Disinformation campaigns and intimidation are undermining confidence in US elections, officials say

Kim Wyman, senior election adviser at the Cybersecurity and Infrastructure Security Agency, told members of the Senate Judiciary Committee: on wednesday Intimidation of election officials and the spread of misinformation online about the voting process are jeopardizing efforts to ensure safe and secure elections across the United States.

Hearings were held after the Justice Department earlier this week provided an update On the work of the agency’s Election Threat Task Force, which was launched last year to investigate and address threats of violence and harm against election officials and workers. Assistant Attorney General Kenneth Polite, who leads the DOJ’s Criminal Division, told the committee that the task force, which includes CISA, several divisions of the DOJ, the U.S. Postal Inspection Service, and the FBI’s Criminal Investigations Division, has so far filed about 1,000 cases. said it had investigated the threatening communications of About 11% of these messages meet the criteria for federal criminal investigations.

Wyman pointed out in her testimony The United States “faces ongoing threats from foreign cyber and influence operations targeting U.S. election infrastructure and voters,” but the threat of doxxing and violence will make recruitment of election officials more difficult, he said. Stated. And the persistent belief in some political corners that the U.S. electoral system is corrupt or rigged has already been driven by foreign adversaries seeking to exploit divisive conspiracy theories. It has been weaponized in some cases.

Chairman Dick Durbin, D-Illinois, Lori Aginoa former Washington state election administrator, after defending the accuracy of the 2020 election, she posted her home address, contact information, and a photo of herself with crosshairs on the web called “enemy of the people.” posted on the site. FBI and CISA statement In December 2020, it said it possessed “very credible information indicating that it was almost certain that Iranian cyber actors were involved in the creation” of the site, adding that this was “a It is part of Iran’s efforts to “undermine public confidence in the process.”

Wyman, who served as Washington’s secretary of state from 2013 to 2021, said CISA is working with DOJ and other law enforcement partners to investigate cases of doxxing and threats of violence against election officials and workers. Individuals “are paying attention to what’s on the internet.”

Election officials and election officials remain concerned about online disinformation and the spread of disinformation and believe this content fuels an ongoing conspiracy about the accuracy and safety of elections in the United States. .

Connecticut Democratic Senator Richard Blumenthal cited a poll of local election officials conducted by the Brennan Center for Justice. 95% of respondents Social media was believed to be the primary source of misinformation about elections. Blumenthal said these social media platforms “have the resources, access, knowledge and power to do more” when it comes to responding to threats to election officials and officials. increase.

Polite said social media platforms are an important source of “sending these communications” pending review by the task force. As such, the Task Force seeks assistance and support from many of these companies.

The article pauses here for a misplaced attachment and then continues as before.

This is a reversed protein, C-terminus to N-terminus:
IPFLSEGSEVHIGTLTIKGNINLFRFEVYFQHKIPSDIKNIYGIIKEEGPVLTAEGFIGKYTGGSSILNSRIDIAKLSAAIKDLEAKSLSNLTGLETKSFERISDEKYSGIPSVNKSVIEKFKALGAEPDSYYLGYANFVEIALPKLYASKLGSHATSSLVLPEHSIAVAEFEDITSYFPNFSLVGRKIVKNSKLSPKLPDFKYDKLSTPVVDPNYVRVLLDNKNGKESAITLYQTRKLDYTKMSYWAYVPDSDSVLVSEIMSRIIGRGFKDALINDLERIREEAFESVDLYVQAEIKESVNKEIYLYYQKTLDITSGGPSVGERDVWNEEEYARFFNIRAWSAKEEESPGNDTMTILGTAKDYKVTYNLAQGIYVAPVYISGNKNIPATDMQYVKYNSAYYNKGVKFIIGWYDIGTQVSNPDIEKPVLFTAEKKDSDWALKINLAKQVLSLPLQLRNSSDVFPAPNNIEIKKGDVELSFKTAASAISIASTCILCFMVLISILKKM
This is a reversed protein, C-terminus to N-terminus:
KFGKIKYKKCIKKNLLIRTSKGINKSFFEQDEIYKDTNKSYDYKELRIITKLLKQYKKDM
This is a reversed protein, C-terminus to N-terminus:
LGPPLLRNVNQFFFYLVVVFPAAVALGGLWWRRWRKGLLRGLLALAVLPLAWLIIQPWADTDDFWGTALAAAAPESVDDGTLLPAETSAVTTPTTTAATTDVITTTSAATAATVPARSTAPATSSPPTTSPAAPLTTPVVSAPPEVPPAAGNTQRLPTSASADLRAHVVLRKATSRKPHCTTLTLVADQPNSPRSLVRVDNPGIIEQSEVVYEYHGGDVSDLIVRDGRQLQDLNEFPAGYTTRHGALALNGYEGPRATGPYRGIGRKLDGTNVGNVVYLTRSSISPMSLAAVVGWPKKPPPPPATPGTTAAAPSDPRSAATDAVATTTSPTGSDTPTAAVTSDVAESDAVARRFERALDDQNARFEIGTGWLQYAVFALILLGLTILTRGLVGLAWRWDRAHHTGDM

“These are the types of cases that cannot be done in isolation,” Polite said. “Also, we will very often need the assistance of these social media platforms to detect and report these communications in the future.”

Wyman told Blumenthal that one of CISA’s top priorities is to prevent bad actors from using online misinformation to “undermine people’s trust in our elections and, frankly, destroy America.” “It’s about making the American public aware of the fact that they are trying to turn people against each other and sow the seeds of discord.” But what social media companies can do on their own to counter these threats is: When asked if there is, Wyman said some election deniers’ responses point to a much bigger problem.

“I don’t think there is enough we can do,” said Mr. Wyman, who has helped administer and oversee elections at the state and local levels for three decades, but has so far been misplaced and maintained. He added that he had never seen such a situation. Anger directed at election officials and workers long after the election took place.

Threats to election officials and workers remain a top priority for CISA and DOJ ahead of the 2022 midterm elections, but Wyman said CISA has taken many steps to protect its voting system from outside intrusion. said there is. These efforts include sharing actionable information about threats and risks to election infrastructure with state and local officials, and “doubling down on our efforts to promote cyber hygiene practices.” Investing in cybersecurity is critical to the electoral ecosystem. ”

CISA’s continued efforts to protect state and local voting systems have earned praise from some of the committee’s senators.

Senator Alex Padilla (D-California), who served as California’s secretary of state from 2015 to 2021, said Golden State won a safe and secure election in 2020, which saw a record number of Californians cast. Kudos to CISA as a key partner to help achieve this. ballot paper.

“That’s what we really want to see this kind of cooperation between CISA and our state and local election partners continue,” Padilla added. Disinformation campaigns and intimidation are undermining confidence in US elections, officials say

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